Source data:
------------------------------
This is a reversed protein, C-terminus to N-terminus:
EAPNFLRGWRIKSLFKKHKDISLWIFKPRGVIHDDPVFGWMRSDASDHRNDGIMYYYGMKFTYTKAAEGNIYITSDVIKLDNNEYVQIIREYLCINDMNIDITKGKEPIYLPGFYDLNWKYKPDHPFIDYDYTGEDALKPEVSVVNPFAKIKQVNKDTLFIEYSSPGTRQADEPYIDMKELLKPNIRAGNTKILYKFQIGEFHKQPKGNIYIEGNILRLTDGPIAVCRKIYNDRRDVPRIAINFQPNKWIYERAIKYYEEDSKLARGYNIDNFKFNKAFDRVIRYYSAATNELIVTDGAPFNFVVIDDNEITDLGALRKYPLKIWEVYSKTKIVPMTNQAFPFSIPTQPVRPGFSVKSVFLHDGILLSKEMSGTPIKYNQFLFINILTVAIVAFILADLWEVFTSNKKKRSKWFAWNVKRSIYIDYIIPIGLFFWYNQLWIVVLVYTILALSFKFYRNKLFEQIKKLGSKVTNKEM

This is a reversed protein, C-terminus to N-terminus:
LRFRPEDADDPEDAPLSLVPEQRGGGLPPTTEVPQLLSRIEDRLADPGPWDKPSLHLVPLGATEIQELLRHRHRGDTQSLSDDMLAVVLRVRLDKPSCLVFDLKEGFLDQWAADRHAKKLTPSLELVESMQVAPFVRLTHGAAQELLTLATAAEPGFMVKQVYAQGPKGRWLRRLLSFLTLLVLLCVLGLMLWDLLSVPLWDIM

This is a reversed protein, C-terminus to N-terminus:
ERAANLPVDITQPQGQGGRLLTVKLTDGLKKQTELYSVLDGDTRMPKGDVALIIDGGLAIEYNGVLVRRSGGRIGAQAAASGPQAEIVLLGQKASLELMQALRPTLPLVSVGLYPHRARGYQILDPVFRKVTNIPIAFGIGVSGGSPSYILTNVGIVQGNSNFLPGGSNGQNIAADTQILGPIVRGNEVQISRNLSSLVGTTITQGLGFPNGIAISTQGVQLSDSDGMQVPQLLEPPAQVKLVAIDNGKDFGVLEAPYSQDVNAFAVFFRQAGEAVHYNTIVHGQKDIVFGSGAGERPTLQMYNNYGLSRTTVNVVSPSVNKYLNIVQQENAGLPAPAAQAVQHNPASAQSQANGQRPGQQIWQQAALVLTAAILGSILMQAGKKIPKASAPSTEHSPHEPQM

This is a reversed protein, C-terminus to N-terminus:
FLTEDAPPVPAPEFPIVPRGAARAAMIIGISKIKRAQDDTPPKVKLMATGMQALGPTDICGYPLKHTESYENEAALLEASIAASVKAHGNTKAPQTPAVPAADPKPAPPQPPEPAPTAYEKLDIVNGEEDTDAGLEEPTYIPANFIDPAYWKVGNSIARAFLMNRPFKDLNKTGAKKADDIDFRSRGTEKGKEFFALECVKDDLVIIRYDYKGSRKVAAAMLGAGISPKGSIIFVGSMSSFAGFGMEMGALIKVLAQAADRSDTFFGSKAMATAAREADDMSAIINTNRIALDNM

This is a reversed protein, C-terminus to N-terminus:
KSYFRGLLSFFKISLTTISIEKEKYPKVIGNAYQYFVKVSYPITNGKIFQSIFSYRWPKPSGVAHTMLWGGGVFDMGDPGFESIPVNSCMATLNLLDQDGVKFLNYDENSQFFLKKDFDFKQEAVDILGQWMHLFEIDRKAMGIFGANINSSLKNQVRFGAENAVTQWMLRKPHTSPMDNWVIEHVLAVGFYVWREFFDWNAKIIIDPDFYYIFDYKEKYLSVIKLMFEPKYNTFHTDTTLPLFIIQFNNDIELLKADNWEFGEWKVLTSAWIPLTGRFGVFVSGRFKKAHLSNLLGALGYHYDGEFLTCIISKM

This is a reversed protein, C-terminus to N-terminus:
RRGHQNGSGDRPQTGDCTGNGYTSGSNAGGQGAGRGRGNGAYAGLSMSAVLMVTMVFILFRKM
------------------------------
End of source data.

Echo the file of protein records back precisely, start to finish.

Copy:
This is a reversed protein, C-terminus to N-terminus:
EAPNFLRGWRIKSLFKKHKDISLWIFKPRGVIHDDPVFGWMRSDASDHRNDGIMYYYGMKFTYTKAAEGNIYITSDVIKLDNNEYVQIIREYLCINDMNIDITKGKEPIYLPGFYDLNWKYKPDHPFIDYDYTGEDALKPEVSVVNPFAKIKQVNKDTLFIEYSSPGTRQADEPYIDMKELLKPNIRAGNTKILYKFQIGEFHKQPKGNIYIEGNILRLTDGPIAVCRKIYNDRRDVPRIAINFQPNKWIYERAIKYYEEDSKLARGYNIDNFKFNKAFDRVIRYYSAATNELIVTDGAPFNFVVIDDNEITDLGALRKYPLKIWEVYSKTKIVPMTNQAFPFSIPTQPVRPGFSVKSVFLHDGILLSKEMSGTPIKYNQFLFINILTVAIVAFILADLWEVFTSNKKKRSKWFAWNVKRSIYIDYIIPIGLFFWYNQLWIVVLVYTILALSFKFYRNKLFEQIKKLGSKVTNKEM

This is a reversed protein, C-terminus to N-terminus:
LRFRPEDADDPEDAPLSLVPEQRGGGLPPTTEVPQLLSRIEDRLADPGPWDKPSLHLVPLGATEIQELLRHRHRGDTQSLSDDMLAVVLRVRLDKPSCLVFDLKEGFLDQWAADRHAKKLTPSLELVESMQVAPFVRLTHGAAQELLTLATAAEPGFMVKQVYAQGPKGRWLRRLLSFLTLLVLLCVLGLMLWDLLSVPLWDIM

This is a reversed protein, C-terminus to N-terminus:
ERAANLPVDITQPQGQGGRLLTVKLTDGLKKQTELYSVLDGDTRMPKGDVALIIDGGLAIEYNGVLVRRSGGRIGAQAAASGPQAEIVLLGQKASLELMQALRPTLPLVSVGLYPHRARGYQILDPVFRKVTNIPIAFGIGVSGGSPSYILTNVGIVQGNSNFLPGGSNGQNIAADTQILGPIVRGNEVQISRNLSSLVGTTITQGLGFPNGIAISTQGVQLSDSDGMQVPQLLEPPAQVKLVAIDNGKDFGVLEAPYSQDVNAFAVFFRQAGEAVHYNTIVHGQKDIVFGSGAGERPTLQMYNNYGLSRTTVNVVSPSVNKYLNIVQQENAGLPAPAAQAVQHNPASAQSQANGQRPGQQIWQQAALVLTAAILGSILMQAGKKIPKASAPSTEHSPHEPQM

This is a reversed protein, C-terminus to N-terminus:
FLTEDAPPVPAPEFPIVPRGAARAAMIIGISKIKRAQDDTPPKVKLMATGMQALGPTDICGYPLKHTESYENEAALLEASIAASVKAHGNTKAPQTPAVPAADPKPAPPQPPEPAPTAYEKLDIVNGEEDTDAGLEEPTYIPANFIDPAYWKVGNSIARAFLMNRPFKDLNKTGAKKADDIDFRSRGTEKGKEFFALECVKDDLVIIRYDYKGSRKVAAAMLGAGISPKGSIIFVGSMSSFAGFGMEMGALIKVLAQAADRSDTFFGSKAMATAAREADDMSAIINTNRIALDNM

This is a reversed protein, C-terminus to N-terminus:
KSYFRGLLSFFKISLTTISIEKEKYPKVIGNAYQYFVKVSYPITNGKIFQSIFSYRWPKPSGVAHTMLWGGGVFDMGDPGFESIPVNSCMATLNLLDQDGVKFLNYDENSQFFLKKDFDFKQEAVDILGQWMHLFEIDRKAMGIFGANINSSLKNQVRFGAENAVTQWMLRKPHTSPMDNWVIEHVLAVGFYVWREFFDWNAKIIIDPDFYYIFDYKEKYLSVIKLMFEPKYNTFHTDTTLPLFIIQFNNDIELLKADNWEFGEWKVLTSAWIPLTGRFGVFVSGRFKKAHLSNLLGALGYHYDGEFLTCIISKM

This is a reversed protein, C-terminus to N-terminus:
RRGHQNGSGDRPQTGDCTGNGYTSGSNAGGQGAGRGRGNGAYAGLSMSAVLMVTMVFILFRKM